There are five main palaces in Seoul which are all worth visiting, with Gyeongbokgung being the most popular. However, like King Seongjong (ruled 1469 CE- 1494 CE ) I have a great fondness for Changdeokgung Palace. He said “Although Gyeongbokgung is magnificent and splendid, the perfect location in this city is really Changdeokgung.”
Built within the guidelines of Pungsu-jiri-seol a geomancy system similar to the Chinese Feng Shui it really blends in with the surrounding landscape with many of the buildings nestled among trees. We have visited in both Spring and Fall so the photographs reflect both seasons.
The Palace was constructed on the orders of King Taejong ( ruled 1400 CE – 1418 CE ) as a secondary palace. It proved so popular that at times ( 1610 CE – 1868 CE ) it became the principal royal residence. One of the big attractions is Huwon, the secret garden located behind the palace and abutting the lower slopes of Ungbong Peak of Mount Bugaksan. To enter Huwon you need a separate timed ticket.
People waiting for their timed entry to Huwon after having already got their ticket. You can buy a ticket online or on site.
Tickets do occasionally sell out.
Changdeok Palace has multiple buildings of interest, including some National Treasures. It is also a World Heritage Site.
The Geumcheongyo Bridge is the oldest extant bridge in Seoul and was built in 1411 CE. many people cross it without realizing its age and importance. You can see it in the foreground of the above photo.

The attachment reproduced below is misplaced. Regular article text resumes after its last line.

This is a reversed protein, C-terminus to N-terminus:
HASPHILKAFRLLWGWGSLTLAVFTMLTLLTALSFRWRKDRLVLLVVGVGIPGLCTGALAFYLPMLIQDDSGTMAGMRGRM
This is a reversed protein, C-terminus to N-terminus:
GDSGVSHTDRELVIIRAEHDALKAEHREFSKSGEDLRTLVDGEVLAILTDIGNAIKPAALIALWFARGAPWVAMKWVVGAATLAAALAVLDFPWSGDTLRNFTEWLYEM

Injeongjeon Hall, basically the throne room, was first built in 1405 CE , burnt down during the Japanese Invasions of the 16th century, rebuilt in 1610. then it burned again in 1804 CE and was rebuilt yet again.
The courtyard markers show where each rank of officials would stand. The courtyard dates from 1609 CE.
However, one of the reasons I like Changdeokgung so much are all the smaller buildings with their hidden spaces and beautiful walls and gates.
Just as these kids on a school field trip have found a place to hide I can imagine people having done so for centuries before them.
I also love rooflines,
and trees in bloom.
Changdeokgung Palace in well worth visiting at any season, but Spring and Fall are the best times.
Have a great day everyone.
You may also enjoy reading Gyeongju: Why you should visit on your next trip to Korea, Yongyeon Pond: In Photos and Horseback Archery In Korea.
Please do not copy or use without permission and accreditation. All photo credits to Elizabeth and Debora Marzec.